Jon Lester of the Chicago Cubs went 0-for-2 on Wednesday night. No shame in that. A lot of hitters go 0-fer against Max Scherzer. But Lester is now 0-for-23 with 13 strikeouts in 2015 and 0-for-59 in his career. That's the most hitless at-bats of any player in major league history at the start of a career, surpassing the 0-for-57 start for former San Diego Padres pitcher Joey Hamilton.
Lester is still a long way from the most hitless at-bats in a season, however: Bob Buhl went 0-for-70 for the Braves and Cubs in 1962 (although somehow managed to draw six walks).
In honor of Lester's futility, let's do a list of the all-time worst hitters at each position for players who had real careers.
P -- Dean Chance (1961-71)
Buhl was an .089 career hitter with no home runs, but that's not quite enough to get "worst" honors. Chance not only has the lowest career batting average given at least 300 plate appearances at .066, but he struck out 420 times in 662 at-bats and never hit a home run. He did manage two doubles in his career, so the record for most at-bats without an extra-base hit is the 373 of Jim Deshaies (he hit .088 in his career).
A couple of honorable mentions: Fred Gladding, a reliever in the 1960s and '70s, went 1-for-63; Aaron Heilman and Rick van den Hurk each went 1-for-47; and Ron Herbel, who pitched for the Giants and other clubs in the 1960s and early 1970s, was 6-for-206 with 125 strikeouts for an .029 career average.
C -- Bill Bergen (1901-11)
They've written poems about Bergen's offensive ineptitude, or if they haven't, they should. He came to bat more than 3,000 times in his career and hit .170/.194/.201. Yes, that's a .201 slugging percentage. Even in the Deadball Era, that's lower than terrible. His career OPS+, which adjusts for the offensive context of the time, is 21. The second-lowest for a player with at least 2,000 plate appearances is Warren Spahn at 43, and he was a pitcher. So how was Bergen able to last so long as a starting catcher when he topped a .200 batting average just once? Obviously he was an outstanding defensive catcher. His Society for American Baseball Research bio includes this quote from Sporting News: He "ranks with the best receivers in modern baseball. He is an intelligent student of the points of a batsman, a true and fast thrower and is without a peer in judging and capturing foul flies."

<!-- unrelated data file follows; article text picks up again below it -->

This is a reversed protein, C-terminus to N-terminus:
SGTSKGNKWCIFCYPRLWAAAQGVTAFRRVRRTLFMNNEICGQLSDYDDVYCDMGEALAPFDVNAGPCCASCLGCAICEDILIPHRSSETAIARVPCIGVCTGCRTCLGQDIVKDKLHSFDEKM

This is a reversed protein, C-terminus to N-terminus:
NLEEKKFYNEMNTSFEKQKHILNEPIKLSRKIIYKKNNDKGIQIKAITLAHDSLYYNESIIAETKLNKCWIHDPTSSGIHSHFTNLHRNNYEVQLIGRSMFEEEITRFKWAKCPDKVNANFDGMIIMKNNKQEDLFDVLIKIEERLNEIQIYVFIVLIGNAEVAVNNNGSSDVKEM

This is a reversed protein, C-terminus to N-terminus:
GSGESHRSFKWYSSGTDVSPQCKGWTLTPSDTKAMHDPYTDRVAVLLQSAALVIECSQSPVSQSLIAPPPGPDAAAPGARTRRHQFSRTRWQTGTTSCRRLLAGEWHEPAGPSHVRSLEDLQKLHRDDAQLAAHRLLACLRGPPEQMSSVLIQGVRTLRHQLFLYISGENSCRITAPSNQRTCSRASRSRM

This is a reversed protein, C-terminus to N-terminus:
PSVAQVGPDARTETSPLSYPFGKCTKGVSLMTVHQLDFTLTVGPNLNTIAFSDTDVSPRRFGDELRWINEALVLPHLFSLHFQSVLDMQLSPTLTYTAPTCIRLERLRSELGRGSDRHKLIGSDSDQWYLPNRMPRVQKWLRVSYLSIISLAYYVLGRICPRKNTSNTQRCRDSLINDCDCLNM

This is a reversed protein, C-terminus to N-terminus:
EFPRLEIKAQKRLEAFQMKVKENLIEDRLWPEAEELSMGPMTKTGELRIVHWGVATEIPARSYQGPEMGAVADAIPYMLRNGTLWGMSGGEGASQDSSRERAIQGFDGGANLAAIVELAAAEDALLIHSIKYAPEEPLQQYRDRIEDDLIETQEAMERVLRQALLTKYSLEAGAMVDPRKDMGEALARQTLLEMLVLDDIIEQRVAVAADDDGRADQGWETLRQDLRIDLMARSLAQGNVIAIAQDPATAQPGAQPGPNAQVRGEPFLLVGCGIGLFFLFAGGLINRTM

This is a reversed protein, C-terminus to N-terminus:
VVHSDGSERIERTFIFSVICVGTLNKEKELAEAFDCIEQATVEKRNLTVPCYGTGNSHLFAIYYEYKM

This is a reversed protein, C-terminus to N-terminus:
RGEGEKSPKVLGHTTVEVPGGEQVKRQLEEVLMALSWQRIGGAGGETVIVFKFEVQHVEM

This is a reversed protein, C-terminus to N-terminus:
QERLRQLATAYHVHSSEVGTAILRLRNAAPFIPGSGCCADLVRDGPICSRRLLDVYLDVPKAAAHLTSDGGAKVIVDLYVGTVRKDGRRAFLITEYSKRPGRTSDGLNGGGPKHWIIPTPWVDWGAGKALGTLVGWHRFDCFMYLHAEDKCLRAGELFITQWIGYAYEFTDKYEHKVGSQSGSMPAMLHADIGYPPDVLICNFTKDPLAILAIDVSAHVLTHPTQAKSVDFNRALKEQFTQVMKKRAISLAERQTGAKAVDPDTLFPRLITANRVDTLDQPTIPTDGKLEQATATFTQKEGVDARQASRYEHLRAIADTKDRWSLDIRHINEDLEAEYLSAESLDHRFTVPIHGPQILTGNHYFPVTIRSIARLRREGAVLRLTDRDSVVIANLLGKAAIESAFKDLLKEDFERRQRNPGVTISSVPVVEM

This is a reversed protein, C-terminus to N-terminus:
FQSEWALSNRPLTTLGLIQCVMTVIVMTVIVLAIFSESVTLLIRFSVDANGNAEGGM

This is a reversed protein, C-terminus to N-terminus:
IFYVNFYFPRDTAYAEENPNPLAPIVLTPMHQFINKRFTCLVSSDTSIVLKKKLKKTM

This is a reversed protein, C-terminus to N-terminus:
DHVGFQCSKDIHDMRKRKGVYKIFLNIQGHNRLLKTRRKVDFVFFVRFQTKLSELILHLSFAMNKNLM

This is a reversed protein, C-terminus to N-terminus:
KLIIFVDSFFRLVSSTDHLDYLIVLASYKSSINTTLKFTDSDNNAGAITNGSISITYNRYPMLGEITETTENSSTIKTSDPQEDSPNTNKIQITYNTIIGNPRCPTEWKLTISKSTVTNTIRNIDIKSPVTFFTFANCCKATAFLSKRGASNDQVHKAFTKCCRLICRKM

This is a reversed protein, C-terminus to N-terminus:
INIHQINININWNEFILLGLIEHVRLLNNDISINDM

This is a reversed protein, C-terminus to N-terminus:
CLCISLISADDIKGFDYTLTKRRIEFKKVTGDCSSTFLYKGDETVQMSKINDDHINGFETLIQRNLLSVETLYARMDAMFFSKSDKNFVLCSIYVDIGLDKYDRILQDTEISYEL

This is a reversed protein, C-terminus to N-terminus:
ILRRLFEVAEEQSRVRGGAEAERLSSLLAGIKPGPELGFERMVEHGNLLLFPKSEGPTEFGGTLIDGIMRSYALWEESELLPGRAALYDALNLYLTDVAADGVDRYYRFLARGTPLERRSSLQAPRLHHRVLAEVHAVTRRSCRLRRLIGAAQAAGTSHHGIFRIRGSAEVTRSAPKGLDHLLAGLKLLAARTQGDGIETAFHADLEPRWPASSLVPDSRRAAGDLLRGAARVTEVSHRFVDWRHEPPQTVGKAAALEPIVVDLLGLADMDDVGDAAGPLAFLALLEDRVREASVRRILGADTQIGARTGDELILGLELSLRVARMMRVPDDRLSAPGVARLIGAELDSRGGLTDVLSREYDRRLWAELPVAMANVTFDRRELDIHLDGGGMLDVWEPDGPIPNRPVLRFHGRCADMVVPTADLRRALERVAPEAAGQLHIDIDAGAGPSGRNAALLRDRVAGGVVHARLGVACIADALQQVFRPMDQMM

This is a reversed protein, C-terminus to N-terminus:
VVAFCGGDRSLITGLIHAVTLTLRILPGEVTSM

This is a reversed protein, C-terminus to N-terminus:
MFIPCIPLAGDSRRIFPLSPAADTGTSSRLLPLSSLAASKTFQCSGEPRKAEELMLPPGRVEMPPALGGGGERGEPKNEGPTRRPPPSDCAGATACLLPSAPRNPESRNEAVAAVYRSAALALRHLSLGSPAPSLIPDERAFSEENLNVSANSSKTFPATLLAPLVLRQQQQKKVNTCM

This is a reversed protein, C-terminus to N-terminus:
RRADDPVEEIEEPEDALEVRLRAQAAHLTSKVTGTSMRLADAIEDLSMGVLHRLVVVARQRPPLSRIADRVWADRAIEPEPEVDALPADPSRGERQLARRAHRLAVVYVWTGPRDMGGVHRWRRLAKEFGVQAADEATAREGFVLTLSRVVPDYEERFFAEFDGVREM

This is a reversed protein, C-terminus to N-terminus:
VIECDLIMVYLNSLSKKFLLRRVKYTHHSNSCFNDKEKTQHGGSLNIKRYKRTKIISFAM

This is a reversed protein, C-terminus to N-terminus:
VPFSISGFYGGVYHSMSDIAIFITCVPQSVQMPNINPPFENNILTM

1B -- Todd Benzinger (1987-95)
A switch-hitter, Benzinger debuted with the Boston Red Sox in the rabbit-ball year of 1987 and hit an acceptable .278/.344/.444. From that, he milked a nine-year major league career. He had one full season as regular, with the Cincinnati Reds in 1989, and did hit 17 home runs but also hit .245 with a .293 OBP. He did win a World Series with the Reds in 1990, but from there he drifted to the Royals, Dodgers and Giants. He finished with a .301 career OBP and just 66 home runs in 2,856 at-bats, giving him an OPS+ of 88. Not exactly horrible -- if you're playing middle infield.
2B -- Doug Flynn (1975-85)